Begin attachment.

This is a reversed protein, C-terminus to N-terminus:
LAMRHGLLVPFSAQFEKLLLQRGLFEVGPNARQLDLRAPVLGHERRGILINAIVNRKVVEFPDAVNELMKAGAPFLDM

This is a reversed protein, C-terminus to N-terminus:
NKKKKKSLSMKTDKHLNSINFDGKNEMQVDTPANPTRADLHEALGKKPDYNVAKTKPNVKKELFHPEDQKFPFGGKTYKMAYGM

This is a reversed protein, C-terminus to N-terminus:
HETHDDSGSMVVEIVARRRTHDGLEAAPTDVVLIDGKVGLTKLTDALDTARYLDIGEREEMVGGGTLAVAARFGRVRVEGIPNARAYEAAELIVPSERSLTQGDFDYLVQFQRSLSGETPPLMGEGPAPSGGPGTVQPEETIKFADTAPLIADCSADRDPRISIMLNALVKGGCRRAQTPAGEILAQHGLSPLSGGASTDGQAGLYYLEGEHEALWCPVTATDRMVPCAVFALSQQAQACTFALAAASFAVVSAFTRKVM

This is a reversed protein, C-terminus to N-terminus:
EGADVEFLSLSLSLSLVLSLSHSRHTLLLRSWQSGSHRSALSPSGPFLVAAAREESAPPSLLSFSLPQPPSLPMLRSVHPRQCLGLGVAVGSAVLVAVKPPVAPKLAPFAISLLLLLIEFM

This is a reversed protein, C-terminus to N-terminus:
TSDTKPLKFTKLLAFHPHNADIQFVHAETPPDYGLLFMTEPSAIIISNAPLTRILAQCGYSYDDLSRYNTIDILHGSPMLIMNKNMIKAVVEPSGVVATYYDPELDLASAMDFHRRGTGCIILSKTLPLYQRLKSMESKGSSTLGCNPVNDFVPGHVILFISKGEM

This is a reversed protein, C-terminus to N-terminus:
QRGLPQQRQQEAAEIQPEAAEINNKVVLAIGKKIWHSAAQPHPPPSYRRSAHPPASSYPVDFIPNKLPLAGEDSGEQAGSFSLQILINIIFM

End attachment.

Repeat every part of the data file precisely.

This is a reversed protein, C-terminus to N-terminus:
LAMRHGLLVPFSAQFEKLLLQRGLFEVGPNARQLDLRAPVLGHERRGILINAIVNRKVVEFPDAVNELMKAGAPFLDM

This is a reversed protein, C-terminus to N-terminus:
NKKKKKSLSMKTDKHLNSINFDGKNEMQVDTPANPTRADLHEALGKKPDYNVAKTKPNVKKELFHPEDQKFPFGGKTYKMAYGM

This is a reversed protein, C-terminus to N-terminus:
HETHDDSGSMVVEIVARRRTHDGLEAAPTDVVLIDGKVGLTKLTDALDTARYLDIGEREEMVGGGTLAVAARFGRVRVEGIPNARAYEAAELIVPSERSLTQGDFDYLVQFQRSLSGETPPLMGEGPAPSGGPGTVQPEETIKFADTAPLIADCSADRDPRISIMLNALVKGGCRRAQTPAGEILAQHGLSPLSGGASTDGQAGLYYLEGEHEALWCPVTATDRMVPCAVFALSQQAQACTFALAAASFAVVSAFTRKVM

This is a reversed protein, C-terminus to N-terminus:
EGADVEFLSLSLSLSLVLSLSHSRHTLLLRSWQSGSHRSALSPSGPFLVAAAREESAPPSLLSFSLPQPPSLPMLRSVHPRQCLGLGVAVGSAVLVAVKPPVAPKLAPFAISLLLLLIEFM

This is a reversed protein, C-terminus to N-terminus:
TSDTKPLKFTKLLAFHPHNADIQFVHAETPPDYGLLFMTEPSAIIISNAPLTRILAQCGYSYDDLSRYNTIDILHGSPMLIMNKNMIKAVVEPSGVVATYYDPELDLASAMDFHRRGTGCIILSKTLPLYQRLKSMESKGSSTLGCNPVNDFVPGHVILFISKGEM

This is a reversed protein, C-terminus to N-terminus:
QRGLPQQRQQEAAEIQPEAAEINNKVVLAIGKKIWHSAAQPHPPPSYRRSAHPPASSYPVDFIPNKLPLAGEDSGEQAGSFSLQILINIIFM